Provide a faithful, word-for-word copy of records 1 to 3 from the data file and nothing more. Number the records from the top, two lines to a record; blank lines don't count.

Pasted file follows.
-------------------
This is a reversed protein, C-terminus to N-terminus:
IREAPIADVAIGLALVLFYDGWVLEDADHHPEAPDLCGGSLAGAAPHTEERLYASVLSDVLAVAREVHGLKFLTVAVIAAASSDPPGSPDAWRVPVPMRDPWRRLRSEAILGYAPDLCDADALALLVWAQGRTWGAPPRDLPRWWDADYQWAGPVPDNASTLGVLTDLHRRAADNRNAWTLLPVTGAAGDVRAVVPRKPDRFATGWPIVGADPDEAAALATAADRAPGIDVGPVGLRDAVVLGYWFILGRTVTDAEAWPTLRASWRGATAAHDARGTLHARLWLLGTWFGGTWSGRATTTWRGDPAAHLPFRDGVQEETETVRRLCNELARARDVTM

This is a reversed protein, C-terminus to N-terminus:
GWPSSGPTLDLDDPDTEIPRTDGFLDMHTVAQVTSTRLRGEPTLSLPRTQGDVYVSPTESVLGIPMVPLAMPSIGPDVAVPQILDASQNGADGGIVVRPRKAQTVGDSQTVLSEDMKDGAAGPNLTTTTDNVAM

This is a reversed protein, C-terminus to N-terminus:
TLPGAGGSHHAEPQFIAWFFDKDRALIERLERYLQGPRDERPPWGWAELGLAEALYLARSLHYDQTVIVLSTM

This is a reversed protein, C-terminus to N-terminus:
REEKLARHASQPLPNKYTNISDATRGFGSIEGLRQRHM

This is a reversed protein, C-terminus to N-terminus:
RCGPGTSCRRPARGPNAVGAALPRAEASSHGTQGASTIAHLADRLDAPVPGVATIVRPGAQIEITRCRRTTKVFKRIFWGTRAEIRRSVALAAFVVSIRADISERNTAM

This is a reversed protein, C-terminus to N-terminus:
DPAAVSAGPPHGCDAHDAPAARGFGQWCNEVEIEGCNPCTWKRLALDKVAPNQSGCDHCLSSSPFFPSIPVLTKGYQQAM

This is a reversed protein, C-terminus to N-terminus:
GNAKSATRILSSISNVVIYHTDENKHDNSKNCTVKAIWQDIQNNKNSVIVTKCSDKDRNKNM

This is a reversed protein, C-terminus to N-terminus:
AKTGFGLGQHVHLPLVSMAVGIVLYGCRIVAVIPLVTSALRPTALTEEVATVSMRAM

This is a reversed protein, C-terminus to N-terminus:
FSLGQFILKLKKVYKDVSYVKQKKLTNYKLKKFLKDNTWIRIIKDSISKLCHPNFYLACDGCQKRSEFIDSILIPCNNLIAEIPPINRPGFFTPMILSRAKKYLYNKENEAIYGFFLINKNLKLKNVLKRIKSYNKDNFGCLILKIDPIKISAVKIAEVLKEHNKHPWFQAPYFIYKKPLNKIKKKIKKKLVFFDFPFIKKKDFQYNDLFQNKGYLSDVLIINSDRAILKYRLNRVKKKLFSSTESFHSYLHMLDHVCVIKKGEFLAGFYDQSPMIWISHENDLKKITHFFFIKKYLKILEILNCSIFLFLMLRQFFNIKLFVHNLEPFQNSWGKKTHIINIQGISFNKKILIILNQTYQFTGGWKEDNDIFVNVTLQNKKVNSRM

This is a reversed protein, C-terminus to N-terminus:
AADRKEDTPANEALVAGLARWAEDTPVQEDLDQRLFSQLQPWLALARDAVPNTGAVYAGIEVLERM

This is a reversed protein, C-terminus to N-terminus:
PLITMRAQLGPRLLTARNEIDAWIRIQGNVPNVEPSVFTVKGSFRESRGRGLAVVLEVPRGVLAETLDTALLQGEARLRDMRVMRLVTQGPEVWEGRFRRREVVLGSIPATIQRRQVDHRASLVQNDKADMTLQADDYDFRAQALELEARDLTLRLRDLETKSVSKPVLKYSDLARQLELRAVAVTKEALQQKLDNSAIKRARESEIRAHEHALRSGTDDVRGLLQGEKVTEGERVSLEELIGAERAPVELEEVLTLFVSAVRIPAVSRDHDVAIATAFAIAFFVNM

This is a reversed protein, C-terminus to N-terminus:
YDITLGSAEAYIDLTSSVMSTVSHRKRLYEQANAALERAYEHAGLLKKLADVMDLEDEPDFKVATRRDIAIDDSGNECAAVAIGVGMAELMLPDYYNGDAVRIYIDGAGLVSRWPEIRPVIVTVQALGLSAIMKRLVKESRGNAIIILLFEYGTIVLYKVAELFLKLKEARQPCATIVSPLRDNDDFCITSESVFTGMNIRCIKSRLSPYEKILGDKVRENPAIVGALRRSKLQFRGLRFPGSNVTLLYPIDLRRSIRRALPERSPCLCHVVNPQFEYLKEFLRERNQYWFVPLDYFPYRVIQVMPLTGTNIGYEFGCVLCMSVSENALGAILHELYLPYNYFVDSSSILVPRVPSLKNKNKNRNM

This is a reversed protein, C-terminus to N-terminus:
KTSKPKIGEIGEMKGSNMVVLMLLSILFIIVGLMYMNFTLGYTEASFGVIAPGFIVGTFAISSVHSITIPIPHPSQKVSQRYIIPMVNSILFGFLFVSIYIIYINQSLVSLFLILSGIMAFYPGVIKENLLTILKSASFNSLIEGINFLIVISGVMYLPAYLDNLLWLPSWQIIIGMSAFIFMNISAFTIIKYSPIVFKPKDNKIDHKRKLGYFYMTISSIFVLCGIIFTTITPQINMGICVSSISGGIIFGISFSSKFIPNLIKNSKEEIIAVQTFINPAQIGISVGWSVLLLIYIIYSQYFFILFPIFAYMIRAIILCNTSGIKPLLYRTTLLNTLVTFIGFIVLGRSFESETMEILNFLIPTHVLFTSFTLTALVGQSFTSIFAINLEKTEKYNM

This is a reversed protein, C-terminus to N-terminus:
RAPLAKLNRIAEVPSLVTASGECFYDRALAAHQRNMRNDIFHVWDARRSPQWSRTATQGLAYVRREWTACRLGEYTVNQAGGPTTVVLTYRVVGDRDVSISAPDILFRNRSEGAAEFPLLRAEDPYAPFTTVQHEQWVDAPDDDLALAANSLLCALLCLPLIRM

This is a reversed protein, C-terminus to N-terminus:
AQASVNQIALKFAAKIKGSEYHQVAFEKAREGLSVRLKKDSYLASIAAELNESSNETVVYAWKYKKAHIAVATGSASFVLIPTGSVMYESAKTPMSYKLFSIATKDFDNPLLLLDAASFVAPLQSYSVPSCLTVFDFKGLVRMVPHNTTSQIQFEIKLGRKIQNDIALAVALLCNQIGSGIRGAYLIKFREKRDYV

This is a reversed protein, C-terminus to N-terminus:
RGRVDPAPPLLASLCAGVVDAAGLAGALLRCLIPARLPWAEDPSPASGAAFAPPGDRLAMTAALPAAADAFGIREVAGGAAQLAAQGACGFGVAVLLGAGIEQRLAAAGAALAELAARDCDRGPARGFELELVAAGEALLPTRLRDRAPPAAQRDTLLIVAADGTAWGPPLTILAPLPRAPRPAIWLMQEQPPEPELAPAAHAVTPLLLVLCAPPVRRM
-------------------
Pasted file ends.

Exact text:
This is a reversed protein, C-terminus to N-terminus:
IREAPIADVAIGLALVLFYDGWVLEDADHHPEAPDLCGGSLAGAAPHTEERLYASVLSDVLAVAREVHGLKFLTVAVIAAASSDPPGSPDAWRVPVPMRDPWRRLRSEAILGYAPDLCDADALALLVWAQGRTWGAPPRDLPRWWDADYQWAGPVPDNASTLGVLTDLHRRAADNRNAWTLLPVTGAAGDVRAVVPRKPDRFATGWPIVGADPDEAAALATAADRAPGIDVGPVGLRDAVVLGYWFILGRTVTDAEAWPTLRASWRGATAAHDARGTLHARLWLLGTWFGGTWSGRATTTWRGDPAAHLPFRDGVQEETETVRRLCNELARARDVTM

This is a reversed protein, C-terminus to N-terminus:
GWPSSGPTLDLDDPDTEIPRTDGFLDMHTVAQVTSTRLRGEPTLSLPRTQGDVYVSPTESVLGIPMVPLAMPSIGPDVAVPQILDASQNGADGGIVVRPRKAQTVGDSQTVLSEDMKDGAAGPNLTTTTDNVAM

This is a reversed protein, C-terminus to N-terminus:
TLPGAGGSHHAEPQFIAWFFDKDRALIERLERYLQGPRDERPPWGWAELGLAEALYLARSLHYDQTVIVLSTM